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September 06, 2011

Triad Underworld

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Jiang Hu
Wong Ching-po - 2004
Palisades Tartan Region 1 DVD

I know it wasn't everyone's cup of chai, but I was one of those people saddened by the demise of the Tartan DVD label. Sure, they focussed on certain kinds of films, but the Tartan Asia Extreme label was how many of us were introduced to Park Chan-wook, Shinya Tsukamoto, personal favorite - the Pang Brothers, and other Asian filmmakers of varying repute. I even saw every Tartan Asia Extreme DVD in the Denver Public Library. Since the closure of the original company, many of the original titles are available again through Palisades Tartan. The new DVD, Triad Underworld seems to indicate that the new company is picking up where the original Tartan left off.

The stylization barely hides a relatively simple story. Two young punks, looking to make their reputation as Hong Kong gangsters, make their way through the streets on the way to kill an established gang boss. Their target, Hung, has just become a father. While young Yik and Turbo weave in and out of back streets and alleys, Hung and his best friend, Lefty, discuss Hung's possible retirement from criminal life. Cutting between the two sets of friends, the film establishes the parallels between Yik and Turbo, and the days when Hung and Lefty first made names for themselves.

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I don't know if Wong Ching-po as seen the films by Gaspar Noe, but visually there are similarities. The opening shots track through a restaurant as the staff cautiously walks around Edison Chen, the volatile Turbo. Claustrophobic nightclubs crammed with kids dancing also makes me think of Noe, as do shots of large, empty urban environments such as warehouses and tunnels. During one scene, Hung and Lefty are eating dinner in Lefty's restaurant, and Wong cuts between the two, with the background in continual motion, indicating the lack of stability in the relationship between these two longtime friends. Again like Noe, Wong is interested in creating visual equivalents to ever shifting senses of self.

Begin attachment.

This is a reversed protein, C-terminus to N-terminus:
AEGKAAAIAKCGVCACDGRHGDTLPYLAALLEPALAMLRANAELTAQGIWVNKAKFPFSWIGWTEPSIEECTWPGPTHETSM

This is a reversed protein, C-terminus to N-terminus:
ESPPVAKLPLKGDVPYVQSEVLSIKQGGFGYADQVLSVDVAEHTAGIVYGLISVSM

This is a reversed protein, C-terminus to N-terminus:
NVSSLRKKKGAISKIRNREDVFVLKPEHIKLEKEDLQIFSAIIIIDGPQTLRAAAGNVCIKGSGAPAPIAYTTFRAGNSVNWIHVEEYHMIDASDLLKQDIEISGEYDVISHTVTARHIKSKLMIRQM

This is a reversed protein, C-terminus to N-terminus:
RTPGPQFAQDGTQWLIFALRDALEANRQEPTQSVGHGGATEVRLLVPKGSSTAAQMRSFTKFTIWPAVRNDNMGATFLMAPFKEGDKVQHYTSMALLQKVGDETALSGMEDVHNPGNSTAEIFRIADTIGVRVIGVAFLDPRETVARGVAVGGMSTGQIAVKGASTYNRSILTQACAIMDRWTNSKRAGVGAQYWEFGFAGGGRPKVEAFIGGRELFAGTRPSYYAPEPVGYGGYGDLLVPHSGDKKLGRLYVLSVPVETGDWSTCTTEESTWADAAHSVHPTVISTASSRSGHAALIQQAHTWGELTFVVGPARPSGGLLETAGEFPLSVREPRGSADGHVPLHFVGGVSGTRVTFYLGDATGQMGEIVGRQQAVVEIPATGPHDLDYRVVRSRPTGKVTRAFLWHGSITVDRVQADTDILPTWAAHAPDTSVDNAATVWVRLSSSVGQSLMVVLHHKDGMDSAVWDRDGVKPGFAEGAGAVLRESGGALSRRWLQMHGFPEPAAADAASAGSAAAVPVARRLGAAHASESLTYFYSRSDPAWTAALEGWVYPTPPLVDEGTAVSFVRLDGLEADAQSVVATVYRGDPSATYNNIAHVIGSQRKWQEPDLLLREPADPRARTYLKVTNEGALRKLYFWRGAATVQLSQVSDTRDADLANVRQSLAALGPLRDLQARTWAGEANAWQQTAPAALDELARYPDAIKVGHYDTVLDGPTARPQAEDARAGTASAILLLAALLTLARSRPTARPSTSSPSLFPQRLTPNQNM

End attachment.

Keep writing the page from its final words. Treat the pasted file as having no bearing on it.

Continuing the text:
Even though Andy Lau is one of the producers, his own role is the less showy Hung. The more dramatic appearances are by Jacky Cheung as the dreadlocked Lefty, with Shawn Yue as Yik. Virtually axiomatic in a Hong Kong gangster film is an appearance by Eric Tsang, with the five foot four inch actor playing a mob boss named Tall Guy. Johnny To mascot Lam Suet is briefly seen as a hapless cop who's lost his gun to Yik and Turbo.

Although he's yet to make his reputation internationally, Wong Ching-po was awarded Best New Director for the Hong Kong Film Awards in 2005. I should also note that Wong's newest film, Revenge: A Love Story has been getting attention at the festival circuit. Triad Underworld was also nominated for costume design and art direction, fitting for a film that stronger in style than substance. The strongest dramatic moments are part of a subplot involving Yue going on a brief crime spree of several convenience stores to get enough cash to redeem his would-be girlfriend from a life of prostitution. Lin Yuan displays more spunk and energy as the prostitute named Yoyo than any of the guys that I had wished she had more scenes. Another very nice moment is when Yoyo writes her phone number on Yik's back, and in time honored movie tradition let's him know that she'll be waiting for him when he completes his mission. This is the first film I've seen by Wong Ching-po, and given the opportunity, not the last. The visual bravura makes Triad Underworld worth watching, even though it doesn't do enough to hide a familiar story.

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Posted by peter at September 6, 2011 08:06 AM

Comments

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Posted by: Sho Sakurai at September 7, 2011 02:45 AM